Jobs to be Done (JTBD) is a theory for understanding what motivates customers to buy your product.
People want their lives to be better. They have a vision of where they want to go. But there are obstacles in their path. Customers hire products to help them move forward; to make progress towards their vision of a better life.
You can think of it this way: users "hire" software to help get their job done. Alan Klement defines it this way:
"Customer + Product = Progress"
Products are like steroids. They should help users get stronger, faster.
Building successful products isn’t just about creating a ground-breaking technology! As Clayton Christensen explains in his book, Competing Against Luck:
The word “progress” might not spring to mind when you’re trying to innovate. Instead you obsess about creating the perfect product with just the right combination of features and benefits to appeal to customers. You think you know just what your customers would like, but in reality, it can feel pretty hit or miss. Place enough bets and— with a bit of luck— something will work out.
Jobs to be Done helps you understand why a user might hire your software to get their job done.
Jason Fried, of Basecamp, reported that interviewing their customers generated valuable product insights:
What’s most interesting is the situations people find themselves in before they’re our customers. It’s not about this industry or that one. It’s not about demographics, either. It’s not even about the competitive set, yet. It’s all about the situation they’re in, the reality they’re trying to wrangle, and the progress they’re trying to make.
Here’s an example of how Freshbooks might define their JTBD:
Free me from the agony of creating and tracking invoices manually so that I can get paid faster.
Alan Klement has three criteria for defining a JTBD:
How do you figure out the JTBD for your product? You’ll need to get a deeper understanding of the customer’s journey and their motivation for change.
Understanding the initial trigger, and the events that lead up to the purchase will help you design an effective marketing strategy for your product.
You can visualize the process like this:
One way to understand someone's Job to be Done is to interview them.
Alan Klement has written an excellent guide on conducting interviews, with sample questions you can ask.
He recommends starting with these questions:
If you don't yet have a product, you can ask a competitor's customers these questions.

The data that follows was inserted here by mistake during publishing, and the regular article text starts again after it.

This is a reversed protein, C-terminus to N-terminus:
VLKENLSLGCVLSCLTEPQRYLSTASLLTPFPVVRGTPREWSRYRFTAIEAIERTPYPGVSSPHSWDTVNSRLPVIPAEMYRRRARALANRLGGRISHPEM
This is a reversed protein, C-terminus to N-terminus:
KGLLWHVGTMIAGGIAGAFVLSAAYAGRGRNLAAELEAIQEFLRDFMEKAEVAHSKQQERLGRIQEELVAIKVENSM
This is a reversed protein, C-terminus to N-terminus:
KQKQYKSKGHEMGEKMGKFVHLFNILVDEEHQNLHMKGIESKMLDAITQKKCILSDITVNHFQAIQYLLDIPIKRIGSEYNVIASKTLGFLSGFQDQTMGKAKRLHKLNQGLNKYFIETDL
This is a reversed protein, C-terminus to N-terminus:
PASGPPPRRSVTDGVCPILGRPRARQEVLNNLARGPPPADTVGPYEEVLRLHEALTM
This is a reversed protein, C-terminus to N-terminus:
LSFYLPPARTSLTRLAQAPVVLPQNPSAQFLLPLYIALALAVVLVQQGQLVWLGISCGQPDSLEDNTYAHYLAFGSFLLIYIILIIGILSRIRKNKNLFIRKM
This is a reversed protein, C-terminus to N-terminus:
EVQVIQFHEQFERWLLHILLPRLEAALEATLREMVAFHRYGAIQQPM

The interviewee's answers will help you understand the context of the actual buying decision.
(To learn how to do JTBD interviews the right way, I highly recommend this course by Chris Spiek, Bob Moesta & Ervin Fowlkes.)
Aside from interviews, you can also observe people making purchasing decisions, both in-person and online.
Folks often leave clues on social media, in forums, and in blog posts, that help us understand the timeline behind a purchase.
Here's an example from Twitter user @dakotaw:
He mentions he is buying a new book almost every day. Five days later he tweets this message:
In this case, buying a lot of books serves as a trigger to consider the Kindle Unlimited service.
How would we define Dakota's JTBD?
"Give me unlimited digital books so that I can read more self-help books."
What else could Dakota hire to get this job done? Kindle Unlimited isn't his only option. He could also hire:
Kindle Unlimited also competes with anything else that might attract Dakota's attention: Netflix, podcasts, and college courses.
In 10+ years of doing product marketing, I haven’t found a better framework for understanding why people buy software.
JTBD shows us that we’re not in the business of making products, we're trying to make super humans. In the words of Kathy Sierra, the purpose of a product is to make a “badass user:” your app should give users abilities they never had before.
You can use JTBD principles to observe human beings and gain two valuable insights:
Once you understand this, you build products that help people improve their lives. You’re not guessing; you’re delivering the progress they desire.
It’s crucial that you organize all of your efforts around helping users make progress. Whether it’s marketing, coding, or customer support, everything should contribute to their forward movement.
JTBD is particularly useful when you’re deciding which features to build. Think about what John Palmer is saying here:
"Jobs to be Done does not describe what the product must do; it describes what the customer must do."
A new feature should give your user the ability to do something they weren’t able to do before.
For example, I use Canva.com to design book covers, podcast art, and header graphics for blog posts. Previously, I had to hire a designer to do those things. It was costly and slowed me down.
But now, with Canva, I have a new superpower: I can design assets myself. We might describe the JTBD like this:
“Give me the ability to do design work myself, so that I can publish my work sooner (without waiting for a designer.”